GERMANY: Scientists in Germany are said to have achieved an important milestone in the development of solid-state electrocaloric heat pumps.
Electrocaloric heat pumps are seen as an alternative to current compressor-based technology, require no refrigerants and promise higher efficiencies.
Researchers at Germany’s Fraunhofer Institute for Applied Solid State Physics IAF claim to have reached a milestone in power electronics by creating an ultra-efficient circuit topology for voltage converters with over 99.74% electrical efficiency.
Due to their technology, today’s heat pumps achieve only about 50% of the physical Carnot limit, while the electrocaloric heat pump can theoretically achieve 85%, researchers claim. Reaching this efficiency, however, depends to a large extent on the efficiency of the integrated power electronics.
The Fraunhofer Electrocaloric Heat Pumps project, or ElKaWe for short, is researching devices based on the semiconductor gallium nitride (GaN) in order to increase power density and efficiency.
For the first time, the researchers have now developed and optimised power electronics specifically for electrocalorics. They have succeeded in implementing an ultra-efficient circuit topology for voltage converters based on GaN transistors, achieving an electrical efficiency of 99.74% in the electrical power path.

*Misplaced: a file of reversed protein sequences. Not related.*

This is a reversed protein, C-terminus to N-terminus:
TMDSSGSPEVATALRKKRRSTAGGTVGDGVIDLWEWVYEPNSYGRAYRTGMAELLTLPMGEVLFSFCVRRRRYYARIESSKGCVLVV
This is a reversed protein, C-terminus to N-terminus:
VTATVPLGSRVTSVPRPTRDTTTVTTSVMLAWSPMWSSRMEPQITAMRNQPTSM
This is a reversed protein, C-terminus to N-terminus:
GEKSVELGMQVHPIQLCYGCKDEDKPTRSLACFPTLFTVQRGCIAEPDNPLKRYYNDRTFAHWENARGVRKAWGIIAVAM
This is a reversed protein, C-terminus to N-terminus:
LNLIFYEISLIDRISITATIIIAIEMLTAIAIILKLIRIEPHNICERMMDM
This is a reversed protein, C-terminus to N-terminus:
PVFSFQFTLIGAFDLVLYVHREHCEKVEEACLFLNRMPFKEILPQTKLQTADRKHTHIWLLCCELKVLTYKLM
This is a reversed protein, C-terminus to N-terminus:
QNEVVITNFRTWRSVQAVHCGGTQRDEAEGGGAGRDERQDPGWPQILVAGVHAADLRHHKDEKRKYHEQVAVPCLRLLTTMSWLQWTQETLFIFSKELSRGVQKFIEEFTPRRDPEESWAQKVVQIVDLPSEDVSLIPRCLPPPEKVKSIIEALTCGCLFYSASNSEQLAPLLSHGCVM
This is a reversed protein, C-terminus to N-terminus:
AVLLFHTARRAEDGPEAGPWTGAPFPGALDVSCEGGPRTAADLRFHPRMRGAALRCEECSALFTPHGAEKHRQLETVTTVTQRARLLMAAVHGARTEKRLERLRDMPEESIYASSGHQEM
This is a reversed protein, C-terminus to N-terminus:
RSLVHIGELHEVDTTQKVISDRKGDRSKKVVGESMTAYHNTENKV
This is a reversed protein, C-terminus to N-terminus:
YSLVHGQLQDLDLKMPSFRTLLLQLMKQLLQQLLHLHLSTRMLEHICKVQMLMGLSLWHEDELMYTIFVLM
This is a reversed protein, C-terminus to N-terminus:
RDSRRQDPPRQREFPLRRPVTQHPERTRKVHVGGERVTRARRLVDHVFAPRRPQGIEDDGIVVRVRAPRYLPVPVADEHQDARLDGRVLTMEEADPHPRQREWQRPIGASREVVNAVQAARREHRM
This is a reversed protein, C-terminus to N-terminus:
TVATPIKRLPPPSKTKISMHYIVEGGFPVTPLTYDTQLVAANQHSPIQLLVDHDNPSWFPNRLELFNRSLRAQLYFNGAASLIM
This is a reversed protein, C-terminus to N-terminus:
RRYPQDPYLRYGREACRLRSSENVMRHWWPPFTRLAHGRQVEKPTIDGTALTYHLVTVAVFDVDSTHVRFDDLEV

According to the Fraunhofer Institute team, the GaN-based multilevel DC/DC converter far exceeds the previous state of research of less than 90% conversion efficiency for electrical control of these novel heat pumps.
The significant increase in efficiency of the drive electronics has a direct effect on the coefficient of performance of the entire system, the team insists. Until now, electrocaloric heat pump systems were limited by the losses of the electronics, among other things. The increased electrical efficiency leads directly to a higher coefficient of performance of the entire heat pump system and is thus a milestone on the way to more efficient heat pumps.
“Our ultra-efficient power electronics make it realistic for the first time to achieve well over 50% of the maximum theoretical coefficient of performance with electrocaloric heat pumps, even at the system level,” said Dr Stefan Mönch, a researcher in the field of power electronics at Fraunhofer IAF.
“There is still a lot of research to be done, but in future this technology could become a more efficient and completely emission-free solution for heating and cooling.”
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